Turkish Journal of Botany




Wild coffee species are the reservoirs of genetic diversity and could play a critical role in the genetic improvement of coffee. However, the conservation and genetic assessment of wild coffee species has been largely neglected. In the present study, DNA barcoding approaches were employed to assess the phylogenetic relationships between five indigenous wild coffee species from India and compared with two cultivated, and four wild coffee species of African origin. The efficacy of three barcoding loci namely matK,rbcL, and trnL-trnF was investigated using PCR amplification and sequence characterization. The intergenic spacer trnL-trnF is the highly polymorphic loci followed by matK and rbcL chloroplast gene. Among the three barcoding loci, the matK locus has the maximum number of parsimony informative sites, whereas the trnL-trnF locus contains maximum singleton variable sites. Although all the three loci contain a few unique fixed nucleotides (UFNs), no individual barcode locus has the critical nucleotide sequence tags for all the five Indian wild coffee species that help in species discrimination. However, the multilocus combinations are efficient in discriminating the species due to the presence of SNPs and specific sequence tags. The phylogenetic tree constructed using the maximum likelihood analysis of the combined barcoding loci separated all the Indian wild coffee species from African wild coffee species compared to phylogeny inferred using individual barcoding loci. Our study supports the utility of DNA barcoding as a useful tool for coffee species identification, which can be used for conservation purposes.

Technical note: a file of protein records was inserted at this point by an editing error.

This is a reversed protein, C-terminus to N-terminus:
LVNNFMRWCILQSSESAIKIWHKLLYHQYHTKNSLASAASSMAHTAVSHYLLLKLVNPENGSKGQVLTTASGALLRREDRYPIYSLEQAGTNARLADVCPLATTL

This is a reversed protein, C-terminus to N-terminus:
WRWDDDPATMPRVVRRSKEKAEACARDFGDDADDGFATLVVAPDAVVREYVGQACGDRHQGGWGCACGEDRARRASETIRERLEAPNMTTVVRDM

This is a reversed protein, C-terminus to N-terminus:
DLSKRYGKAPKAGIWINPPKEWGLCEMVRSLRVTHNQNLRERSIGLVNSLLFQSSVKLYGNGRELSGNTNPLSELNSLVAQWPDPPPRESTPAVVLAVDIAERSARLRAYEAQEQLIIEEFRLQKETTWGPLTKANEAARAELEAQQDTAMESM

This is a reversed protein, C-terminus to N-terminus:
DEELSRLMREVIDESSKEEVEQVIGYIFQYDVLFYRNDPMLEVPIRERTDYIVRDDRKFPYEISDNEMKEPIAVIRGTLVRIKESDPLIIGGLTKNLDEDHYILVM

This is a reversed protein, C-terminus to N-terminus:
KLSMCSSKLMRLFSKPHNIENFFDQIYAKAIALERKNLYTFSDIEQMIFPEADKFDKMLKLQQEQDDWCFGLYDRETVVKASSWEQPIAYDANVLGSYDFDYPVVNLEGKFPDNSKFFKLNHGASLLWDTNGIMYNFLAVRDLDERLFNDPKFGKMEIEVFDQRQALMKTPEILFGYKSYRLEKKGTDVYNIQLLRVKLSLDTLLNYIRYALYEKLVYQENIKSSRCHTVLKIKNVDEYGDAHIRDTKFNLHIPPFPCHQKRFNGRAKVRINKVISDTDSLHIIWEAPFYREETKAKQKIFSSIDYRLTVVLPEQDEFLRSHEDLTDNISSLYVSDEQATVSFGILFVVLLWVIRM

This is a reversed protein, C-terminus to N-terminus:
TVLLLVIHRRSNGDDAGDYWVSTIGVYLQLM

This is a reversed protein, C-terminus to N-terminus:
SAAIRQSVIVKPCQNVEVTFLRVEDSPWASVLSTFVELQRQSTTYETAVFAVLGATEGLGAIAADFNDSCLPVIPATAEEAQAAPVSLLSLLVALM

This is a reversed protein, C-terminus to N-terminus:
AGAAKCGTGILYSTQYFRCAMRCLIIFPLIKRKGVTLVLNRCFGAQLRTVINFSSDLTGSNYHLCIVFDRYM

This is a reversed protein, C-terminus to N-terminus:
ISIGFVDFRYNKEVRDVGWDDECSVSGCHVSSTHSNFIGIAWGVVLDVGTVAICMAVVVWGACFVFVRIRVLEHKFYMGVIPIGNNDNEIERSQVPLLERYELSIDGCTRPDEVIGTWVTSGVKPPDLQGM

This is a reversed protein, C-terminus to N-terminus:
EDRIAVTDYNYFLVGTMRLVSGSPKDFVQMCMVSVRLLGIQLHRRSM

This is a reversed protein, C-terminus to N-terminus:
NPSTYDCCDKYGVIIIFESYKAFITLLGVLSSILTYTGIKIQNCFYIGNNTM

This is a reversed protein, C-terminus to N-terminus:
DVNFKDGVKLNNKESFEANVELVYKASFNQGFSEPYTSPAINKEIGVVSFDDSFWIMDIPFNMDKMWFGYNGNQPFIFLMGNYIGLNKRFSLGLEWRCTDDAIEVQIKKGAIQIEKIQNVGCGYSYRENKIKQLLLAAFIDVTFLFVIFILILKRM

Indian wild coffee species, DNA barcoding, matK, rbcL, trnl-trnF, phylogenetics

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